Renting vs. Purchasing

Although owning a home will usually provide greater stability and financial security, in some situations, renting may be advantageous, at least initially.

Then, if you decide against renting or are ready to move out of a rented facility into a home, the first decision is who will actually own the home. There are several options with advantages and disadvantages to each.


Advantages Disadvantages
  1. Lower entry costs (than a mortgage)
  2. Allows time to save money and establish credit
  3. More predictable monthly expenses
  4. Landlord is responsible for major repairs
  5. Fewer resident maintenance responsibilities
  6. Easier to move
    • Less financial risk
    • Good if residents have ambiguous feelings about living with others, the location, or living away from family.
  7. Amenities—Swimming pools, party rooms, etc.
  1. Cannot build equity
  2. Less stability—Landlords can terminate leases & change policy
  3. Rent will likely rise over time
  4. Landlords control exterior/interior design (hard to renovate for accessibility/personal preference)
  5. More restrictions (parking, pets, decorations, etc.)
  6. Frequent changes in neighbors may make it difficult to establish & maintain natural supports, acceptance, or community connections
  7. Fewer financing programs for rentals (than home ownership)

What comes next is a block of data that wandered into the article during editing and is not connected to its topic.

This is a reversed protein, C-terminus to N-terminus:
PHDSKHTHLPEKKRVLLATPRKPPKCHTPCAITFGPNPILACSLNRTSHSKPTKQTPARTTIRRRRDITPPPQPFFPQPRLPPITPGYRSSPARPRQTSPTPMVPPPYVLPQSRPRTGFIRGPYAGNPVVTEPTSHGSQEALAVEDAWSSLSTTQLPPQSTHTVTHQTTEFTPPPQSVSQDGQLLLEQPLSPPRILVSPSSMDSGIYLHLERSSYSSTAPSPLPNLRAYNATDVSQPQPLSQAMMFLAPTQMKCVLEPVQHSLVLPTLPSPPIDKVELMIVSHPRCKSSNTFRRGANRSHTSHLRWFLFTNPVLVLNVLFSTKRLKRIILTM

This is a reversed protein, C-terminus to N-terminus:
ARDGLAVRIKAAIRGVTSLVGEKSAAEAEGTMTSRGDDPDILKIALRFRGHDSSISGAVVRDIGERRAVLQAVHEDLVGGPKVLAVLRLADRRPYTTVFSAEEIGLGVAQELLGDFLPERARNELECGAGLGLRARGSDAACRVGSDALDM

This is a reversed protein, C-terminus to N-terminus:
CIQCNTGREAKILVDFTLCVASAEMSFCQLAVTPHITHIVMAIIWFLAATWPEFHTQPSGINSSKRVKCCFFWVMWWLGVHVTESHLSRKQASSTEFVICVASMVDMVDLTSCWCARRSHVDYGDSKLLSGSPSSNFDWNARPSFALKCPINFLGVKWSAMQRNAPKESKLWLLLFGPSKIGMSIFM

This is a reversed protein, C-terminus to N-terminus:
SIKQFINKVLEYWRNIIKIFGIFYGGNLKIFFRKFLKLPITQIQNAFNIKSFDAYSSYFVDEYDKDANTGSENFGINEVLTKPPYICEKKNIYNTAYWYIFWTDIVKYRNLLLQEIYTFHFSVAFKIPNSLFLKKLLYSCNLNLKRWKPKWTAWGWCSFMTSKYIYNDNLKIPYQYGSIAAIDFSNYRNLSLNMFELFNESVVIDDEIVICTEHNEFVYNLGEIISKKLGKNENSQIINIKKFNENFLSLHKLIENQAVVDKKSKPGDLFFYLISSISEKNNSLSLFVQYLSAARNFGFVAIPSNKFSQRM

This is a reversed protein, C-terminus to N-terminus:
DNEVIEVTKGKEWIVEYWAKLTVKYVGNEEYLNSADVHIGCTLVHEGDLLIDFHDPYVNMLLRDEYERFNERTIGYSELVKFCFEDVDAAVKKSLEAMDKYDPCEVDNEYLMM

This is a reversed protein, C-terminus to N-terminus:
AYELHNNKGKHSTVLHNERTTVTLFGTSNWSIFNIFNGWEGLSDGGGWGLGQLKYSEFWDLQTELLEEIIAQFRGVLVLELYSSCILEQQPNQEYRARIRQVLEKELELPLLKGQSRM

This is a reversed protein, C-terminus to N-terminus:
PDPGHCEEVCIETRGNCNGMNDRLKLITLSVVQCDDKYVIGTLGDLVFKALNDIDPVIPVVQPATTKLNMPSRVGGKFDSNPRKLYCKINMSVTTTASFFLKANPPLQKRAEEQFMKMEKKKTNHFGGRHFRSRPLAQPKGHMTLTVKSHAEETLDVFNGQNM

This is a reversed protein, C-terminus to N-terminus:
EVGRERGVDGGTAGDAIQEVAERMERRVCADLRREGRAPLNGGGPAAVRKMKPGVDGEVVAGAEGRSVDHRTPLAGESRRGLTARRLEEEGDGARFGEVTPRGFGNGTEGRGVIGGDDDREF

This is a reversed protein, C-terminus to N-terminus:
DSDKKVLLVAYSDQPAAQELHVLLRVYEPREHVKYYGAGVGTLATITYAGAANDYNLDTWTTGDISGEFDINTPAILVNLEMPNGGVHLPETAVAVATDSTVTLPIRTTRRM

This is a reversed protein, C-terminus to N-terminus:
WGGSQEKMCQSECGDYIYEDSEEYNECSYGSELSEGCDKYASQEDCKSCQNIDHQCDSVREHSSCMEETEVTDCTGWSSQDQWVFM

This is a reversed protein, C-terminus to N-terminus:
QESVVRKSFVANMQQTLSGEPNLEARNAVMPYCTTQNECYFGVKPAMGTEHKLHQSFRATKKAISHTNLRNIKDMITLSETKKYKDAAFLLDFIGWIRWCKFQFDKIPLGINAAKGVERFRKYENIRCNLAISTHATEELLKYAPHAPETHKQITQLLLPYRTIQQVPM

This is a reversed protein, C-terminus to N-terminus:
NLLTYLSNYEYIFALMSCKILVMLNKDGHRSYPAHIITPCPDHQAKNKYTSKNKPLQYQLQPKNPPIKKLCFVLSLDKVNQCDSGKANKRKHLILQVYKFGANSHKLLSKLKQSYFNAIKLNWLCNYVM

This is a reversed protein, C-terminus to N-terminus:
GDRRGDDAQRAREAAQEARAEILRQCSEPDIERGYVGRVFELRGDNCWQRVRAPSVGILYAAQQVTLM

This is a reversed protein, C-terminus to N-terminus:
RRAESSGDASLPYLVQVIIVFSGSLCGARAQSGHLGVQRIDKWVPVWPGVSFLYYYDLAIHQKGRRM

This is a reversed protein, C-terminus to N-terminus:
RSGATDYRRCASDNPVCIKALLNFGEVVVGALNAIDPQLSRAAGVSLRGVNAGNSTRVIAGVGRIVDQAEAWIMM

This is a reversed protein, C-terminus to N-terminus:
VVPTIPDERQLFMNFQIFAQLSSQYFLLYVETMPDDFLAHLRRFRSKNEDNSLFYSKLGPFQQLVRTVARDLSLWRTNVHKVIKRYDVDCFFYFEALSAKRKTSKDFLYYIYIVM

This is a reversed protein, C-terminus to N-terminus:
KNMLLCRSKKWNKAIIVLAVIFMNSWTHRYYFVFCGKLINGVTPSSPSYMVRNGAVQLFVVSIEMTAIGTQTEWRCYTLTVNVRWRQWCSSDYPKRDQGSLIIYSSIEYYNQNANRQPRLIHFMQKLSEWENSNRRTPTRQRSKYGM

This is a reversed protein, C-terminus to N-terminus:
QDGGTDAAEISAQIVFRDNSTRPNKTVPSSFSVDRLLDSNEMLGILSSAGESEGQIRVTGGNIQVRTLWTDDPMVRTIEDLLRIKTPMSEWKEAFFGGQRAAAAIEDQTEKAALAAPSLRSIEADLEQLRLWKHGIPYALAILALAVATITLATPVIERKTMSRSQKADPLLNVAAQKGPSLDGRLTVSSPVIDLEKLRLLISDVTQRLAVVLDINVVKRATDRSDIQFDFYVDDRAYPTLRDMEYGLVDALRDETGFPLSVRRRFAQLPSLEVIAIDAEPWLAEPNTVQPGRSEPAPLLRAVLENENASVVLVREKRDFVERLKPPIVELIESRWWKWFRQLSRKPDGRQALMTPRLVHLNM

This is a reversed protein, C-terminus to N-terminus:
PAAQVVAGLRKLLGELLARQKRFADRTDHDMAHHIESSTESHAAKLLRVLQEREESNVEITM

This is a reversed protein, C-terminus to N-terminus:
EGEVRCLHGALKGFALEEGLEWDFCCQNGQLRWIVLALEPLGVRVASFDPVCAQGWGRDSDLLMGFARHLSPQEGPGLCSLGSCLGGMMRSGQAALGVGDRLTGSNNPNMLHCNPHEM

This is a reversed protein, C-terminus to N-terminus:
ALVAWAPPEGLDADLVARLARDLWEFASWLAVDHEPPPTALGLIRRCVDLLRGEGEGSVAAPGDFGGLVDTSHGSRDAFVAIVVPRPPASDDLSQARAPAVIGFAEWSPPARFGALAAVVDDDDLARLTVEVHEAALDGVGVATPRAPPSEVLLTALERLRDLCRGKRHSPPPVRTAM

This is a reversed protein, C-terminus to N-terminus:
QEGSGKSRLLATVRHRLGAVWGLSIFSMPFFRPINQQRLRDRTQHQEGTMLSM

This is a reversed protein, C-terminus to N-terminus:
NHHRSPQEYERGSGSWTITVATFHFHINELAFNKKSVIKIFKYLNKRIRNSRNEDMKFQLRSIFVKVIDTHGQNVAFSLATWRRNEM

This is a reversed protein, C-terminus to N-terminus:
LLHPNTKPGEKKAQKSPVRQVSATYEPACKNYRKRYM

Considerations When Renting

  • Know how involved the landlord needs to be regarding support services and needs.
  • Renter’s insurance needs to be figured into the monthly costs.
  • The lease agreement, building rules, and restrictions must be understood by all parties.

Home Ownership

Be sure to discuss all ownership options with all interested parties, including your lawyer.


Owning a home of one’s own is widely considered to be the most secure option and the best financial investment. You might assume that home ownership is not an option for your child because his or her government benefits will be at risk. This is not necessarily true. SSI and Medicaid, for instance, do not consider a home that an individual lives in as a countable asset when determining eligibility. You may also assume that if your child has a low income, he or she cannot afford to purchase a home. Nevertheless, some programs make home ownership possible for people with modest incomes.

Advantages Disadvantages
  1. Child feels great pride of ownership
  2. “Good Debt”: Ownership often increases the owner’s net worth
  3. Resale value usually increases
  4. Stable living environment
  5. Child has maximum control of the home
  6. Many financing programs available for people with disabilities to reduce cost of ownership (e.g., Homestead Exemption)
  1. High initial costs: Down-payment and monthly mortgage payment may be higher than rent
  2. Many credit restrictions to get a mortgage
  3. Child legally responsible for total maintenance of property. Budgeting for maintenance services may be needed
  4. Stability for housemates is at risk if owner wants to move
  5. More ways for government benefits to be affected. See Considerations below

Considerations Before Your Child Purchases a Home